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October 01, 2011, 06:58:52 PM
 #27

I doubt most merchants would want a second machine just for Bitcoin. Why spend $250 for another machine when you could just have Bitcoin capability on your cell phone for free?

It needs to be integrated or it will not be used. I understand the difficulties in doing so. Someone should be able to come up with something.

I suppose your doubt would ring true for many merchants.  And for many others, the machine would make sense.  A lot of businesses are hurting and don't have $250 to spare.  To others, $250 is negligible.

If you're the boss, you don't want your employees being able to anonymously pocket your cryptocurrency.  A machine like this allows you to delegate receiving bitcoins to your employees - in a drop-dead simple way - so that you don't have to yourself.  Once they've been collected by the machine, only you have access to them, not your employees.

The machine prints paper receipts, which are useful for implementing all sorts of controls, none of this is possible with a smartphone.  And the dedicated machine is always on and ready to go.  If a customer is waiting for a payment to go through, the employee can do something else or work on the next customer while waiting for the machine to beep, rather than fidgeting with the refresh button on the smartphone.

Bottom line - there IS a demand for this.  Many businesses want to accept bitcoin, but can't get past "where do I start".  This machine would be an answer: "buy this and plug it in."

Companies claiming they got hacked and lost your coins sounds like fraud so perfect it could be called fashionable.  I never believe them.  If I ever experience the misfortune of a real intrusion, I declare I have been honest about the way I have managed the keys in Casascius Coins.  I maintain no ability to recover or reproduce the keys, not even under limitless duress or total intrusion.  Remember that trusting strangers with your coins without any recourse is, as a matter of principle, not a best practice.  Don't keep coins online. Use paper wallets instead.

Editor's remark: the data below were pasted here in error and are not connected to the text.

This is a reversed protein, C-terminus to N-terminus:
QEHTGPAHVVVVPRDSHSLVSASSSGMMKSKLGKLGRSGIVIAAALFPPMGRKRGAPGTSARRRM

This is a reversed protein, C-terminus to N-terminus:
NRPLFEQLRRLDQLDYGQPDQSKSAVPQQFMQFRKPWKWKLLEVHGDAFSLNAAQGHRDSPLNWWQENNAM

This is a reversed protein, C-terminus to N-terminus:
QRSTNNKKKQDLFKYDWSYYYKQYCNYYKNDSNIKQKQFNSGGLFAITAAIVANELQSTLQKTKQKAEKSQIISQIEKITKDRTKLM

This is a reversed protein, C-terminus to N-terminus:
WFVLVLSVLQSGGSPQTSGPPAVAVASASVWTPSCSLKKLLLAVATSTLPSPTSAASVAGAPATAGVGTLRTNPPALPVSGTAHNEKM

ercolinux
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October 01, 2011, 07:09:08 PM
 #28


Bottom line - there IS a demand for this.  Many businesses want to accept bitcoin, but can't get past "where do I start".  This machine would be an answer: "buy this and plug it in."

And adding to the POS a rechargable credit card bitcoin wallet let even non tech savy customer to use them even if they don't have a PC at home

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October 01, 2011, 07:10:07 PM
 #29

I just downloaded some random pdf book full of blurbage from Verifone Devnet. Here's what I read there:
Quote
3, 4, or 6 MB of memory and the dynamic memory allocation of the Verix V
OS, support two or three typical-sized applications on a single terminal.
Is it 3, 4 or 6? And how much of that is left for the application to use?

In light of the above the whole project looks science-fiction-ey to me.

Please comment, critique, criticize or ridicule BIP 2112: https://bitcointalk.org/index.php?topic=54382.0
Long-term mining prognosis: https://bitcointalk.org/index.php?topic=91101.0
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October 01, 2011, 07:11:01 PM
 #30

Due to the strict device signing used by credit card companies I really doubt this could happen.  They don't want to help bitcoin along at all.